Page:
Mr. Jimmy Maloney
In mid-2010 Mr Jimmy Maloney came to Father Brendan and then I with a wonderful collection of old postcards and photographs of the area – see below. Some of these, he explained, had been collected in as diverse places such as the Dandelion Market (who remembers that?) in Dublin, shops in Cork and elsewhere around Ireland, and from his vast array of contacts who share his interest in the preservation of local heritage. I applaud Jimmy for the effort that he has put into collecting such things when it simply was not fashionable to do so – we are very lucky to have access to his collection.
The Changed View
Needless to say, Jimmy had obtained views that a lot of us had never seen before – the views of Carne pier and of Castletown House are especially noteworthy. It is also striking to see the amount of infill that has taken place around the causeway to the Island – as several views of the Church now illustrate.
Significantly, we are greatly relieved to see that the various older views of the leaning gate tower do not differ from photographs taken today – we are as informally certain as can be that there is no movement of the structure but measuring this precisely is something we do need to look at in the next year or so.
Last but not least, the Nunn’s estate map is a serious trove of information – I can still happily spend an hour looking at just a part of this – it always has something new every time I look at it.
Old vs Contemporary Views
I decided early on that I’d go out and take some contemporary views of the same photographs from Jimmy’s collection – Jennie Frizelle has done a great job (with a lot of patience) in pairing these for us. We hope you get the same pleasure from this collection as I have and continue to do.
Records For Future Generations
Needless to say, it would be most interesting to see any other photographs that may be around. I’d encourage everyone to reflect on any old photographs or maps or drawings or paintings they might have of their places, or the locality, or of local people that they would like to share with us.
If nothing else, I’d digitally record whatever you might have wherever possible – that way it at least could be preserved for the generations coming ahead. If you are in agreement, we’d plan to post it on the site with, of course, appropriate credits. Please Contact Us if you have anything at all of interest!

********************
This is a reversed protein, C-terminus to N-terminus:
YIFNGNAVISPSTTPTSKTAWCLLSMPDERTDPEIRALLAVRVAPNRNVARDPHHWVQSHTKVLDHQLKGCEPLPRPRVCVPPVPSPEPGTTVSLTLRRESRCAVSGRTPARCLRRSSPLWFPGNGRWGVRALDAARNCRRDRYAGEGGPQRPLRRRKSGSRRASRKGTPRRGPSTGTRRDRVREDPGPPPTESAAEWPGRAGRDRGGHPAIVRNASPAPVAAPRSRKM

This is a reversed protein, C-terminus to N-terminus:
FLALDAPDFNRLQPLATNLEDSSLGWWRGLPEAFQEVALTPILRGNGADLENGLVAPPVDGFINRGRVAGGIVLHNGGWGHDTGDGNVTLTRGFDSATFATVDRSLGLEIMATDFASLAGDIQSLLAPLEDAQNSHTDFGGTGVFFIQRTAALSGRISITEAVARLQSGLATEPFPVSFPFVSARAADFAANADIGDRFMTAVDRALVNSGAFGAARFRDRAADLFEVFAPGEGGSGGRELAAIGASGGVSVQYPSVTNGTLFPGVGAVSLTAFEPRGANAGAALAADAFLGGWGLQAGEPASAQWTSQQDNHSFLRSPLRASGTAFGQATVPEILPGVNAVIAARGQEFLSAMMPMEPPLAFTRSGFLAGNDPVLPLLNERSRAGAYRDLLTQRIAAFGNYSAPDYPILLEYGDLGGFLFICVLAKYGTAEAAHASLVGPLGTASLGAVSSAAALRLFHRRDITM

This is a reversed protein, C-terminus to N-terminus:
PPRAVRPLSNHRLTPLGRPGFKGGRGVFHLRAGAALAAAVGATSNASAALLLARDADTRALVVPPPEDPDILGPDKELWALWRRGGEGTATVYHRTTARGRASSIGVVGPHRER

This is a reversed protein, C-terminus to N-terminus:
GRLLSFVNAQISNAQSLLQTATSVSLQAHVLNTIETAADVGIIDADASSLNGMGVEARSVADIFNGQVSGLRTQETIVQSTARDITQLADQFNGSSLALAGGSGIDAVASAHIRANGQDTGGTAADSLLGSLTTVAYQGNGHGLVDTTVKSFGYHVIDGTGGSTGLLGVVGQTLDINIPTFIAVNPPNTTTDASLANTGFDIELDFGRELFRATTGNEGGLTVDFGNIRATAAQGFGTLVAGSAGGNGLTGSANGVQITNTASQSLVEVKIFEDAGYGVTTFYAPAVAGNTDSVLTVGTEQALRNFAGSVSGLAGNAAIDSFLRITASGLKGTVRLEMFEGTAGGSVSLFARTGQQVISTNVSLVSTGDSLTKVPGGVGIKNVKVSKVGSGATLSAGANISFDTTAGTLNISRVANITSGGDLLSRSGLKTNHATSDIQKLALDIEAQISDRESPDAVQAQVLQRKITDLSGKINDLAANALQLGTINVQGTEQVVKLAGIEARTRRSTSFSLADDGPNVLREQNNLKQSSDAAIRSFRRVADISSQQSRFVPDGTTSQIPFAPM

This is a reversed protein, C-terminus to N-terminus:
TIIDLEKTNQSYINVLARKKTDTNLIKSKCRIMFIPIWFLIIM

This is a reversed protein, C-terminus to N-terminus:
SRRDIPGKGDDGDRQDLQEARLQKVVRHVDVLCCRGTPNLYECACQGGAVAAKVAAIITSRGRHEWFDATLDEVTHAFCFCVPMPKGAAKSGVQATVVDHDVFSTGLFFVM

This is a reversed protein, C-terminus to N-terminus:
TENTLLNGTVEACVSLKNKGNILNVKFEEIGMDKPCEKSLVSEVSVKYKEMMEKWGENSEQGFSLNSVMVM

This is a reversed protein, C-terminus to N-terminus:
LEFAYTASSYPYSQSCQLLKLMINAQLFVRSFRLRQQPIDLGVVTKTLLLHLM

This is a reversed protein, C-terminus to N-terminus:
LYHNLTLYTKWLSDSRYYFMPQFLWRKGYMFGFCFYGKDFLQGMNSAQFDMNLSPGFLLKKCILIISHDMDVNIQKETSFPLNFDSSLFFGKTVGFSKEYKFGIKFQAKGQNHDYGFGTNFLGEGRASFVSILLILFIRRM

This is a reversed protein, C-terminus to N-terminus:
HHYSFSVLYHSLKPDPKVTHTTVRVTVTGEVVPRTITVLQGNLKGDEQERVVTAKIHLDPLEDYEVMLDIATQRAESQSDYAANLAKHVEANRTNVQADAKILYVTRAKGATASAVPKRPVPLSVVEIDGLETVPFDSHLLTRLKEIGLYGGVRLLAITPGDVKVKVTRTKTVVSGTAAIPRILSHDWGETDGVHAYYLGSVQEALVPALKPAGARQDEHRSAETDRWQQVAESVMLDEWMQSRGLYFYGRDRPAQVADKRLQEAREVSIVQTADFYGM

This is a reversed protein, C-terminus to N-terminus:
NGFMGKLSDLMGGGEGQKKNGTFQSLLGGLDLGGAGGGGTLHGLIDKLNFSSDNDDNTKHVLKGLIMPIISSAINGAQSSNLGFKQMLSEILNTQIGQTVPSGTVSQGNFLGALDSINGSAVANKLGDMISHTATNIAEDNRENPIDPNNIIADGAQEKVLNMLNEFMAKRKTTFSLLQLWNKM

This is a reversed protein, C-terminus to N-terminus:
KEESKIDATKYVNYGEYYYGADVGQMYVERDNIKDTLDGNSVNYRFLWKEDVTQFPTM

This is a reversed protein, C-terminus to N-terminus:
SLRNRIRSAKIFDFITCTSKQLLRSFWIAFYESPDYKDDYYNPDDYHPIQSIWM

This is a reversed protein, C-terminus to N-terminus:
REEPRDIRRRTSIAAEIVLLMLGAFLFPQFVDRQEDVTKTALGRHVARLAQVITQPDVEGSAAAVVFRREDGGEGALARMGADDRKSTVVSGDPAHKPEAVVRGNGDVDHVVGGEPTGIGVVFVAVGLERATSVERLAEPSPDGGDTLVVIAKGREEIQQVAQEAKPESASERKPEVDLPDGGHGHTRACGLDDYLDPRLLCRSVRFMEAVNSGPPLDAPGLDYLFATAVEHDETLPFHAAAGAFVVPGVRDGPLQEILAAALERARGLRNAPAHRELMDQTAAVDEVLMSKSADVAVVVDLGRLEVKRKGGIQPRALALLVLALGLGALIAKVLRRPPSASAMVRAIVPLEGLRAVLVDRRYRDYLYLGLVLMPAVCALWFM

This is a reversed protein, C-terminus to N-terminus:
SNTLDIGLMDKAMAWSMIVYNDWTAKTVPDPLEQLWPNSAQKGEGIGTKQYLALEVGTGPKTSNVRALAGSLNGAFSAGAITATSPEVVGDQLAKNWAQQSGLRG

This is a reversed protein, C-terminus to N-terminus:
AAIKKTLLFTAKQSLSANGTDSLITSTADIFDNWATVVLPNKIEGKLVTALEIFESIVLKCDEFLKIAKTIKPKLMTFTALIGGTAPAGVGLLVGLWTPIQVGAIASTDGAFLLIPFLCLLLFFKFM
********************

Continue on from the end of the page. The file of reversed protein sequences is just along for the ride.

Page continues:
Christopher V S Doyle, May 31st 2011.
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Aeroplane Monthly, June 1988
Old Photos vs Contemporary Views
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Map 1 – The Frazer Map of Wexford circa 1807
This is noteworthy on account of it showing a full Wexford harbour or estuary long before any of the great reclamation works later that century were undertaken on the north and south slobs. Interesting too is the seeming presence of a land bridge to Little Saltee which reminds me of a story my grandmother used to recount: that in her parents or grandparents memory, cattle had been walked out to that island from the mainland. I do not know how true this is, and it is certainly not possible today even, I suspect, at the lowest of tides – however, she was pretty adamant about this, and it would be interesting to know if others had ever heard such a thing.
Another thing that has caught my eye is the fact that the Tacumshane and Lady’s Island lakes are very much separate entities and are, save for the seeming error in scale, pretty much as we would see them on a modern map. However, it is hoped that we will be able to include a copy of an Admiralty map of the same year that was, we presume, formally surveyed and which shows both bodies of water joined and sharing a common access to the open sea at a place that looks like Rostoonstown. While the traditional view is that both lakes existed as such for quite some time (the local folklore going back into the late Middle Ages is always of two lakes – there is no known reference to these being bays or in any other way open to the sea), there are mounting indications that these lakes could indeed have been open to the sea in the not too distant past. The Admiralty map (a copy of which is yet to be procured) shows bays in place of the two lakes – as this was a formally surveyed thing we must attach some credence to its accuracy to coastal features.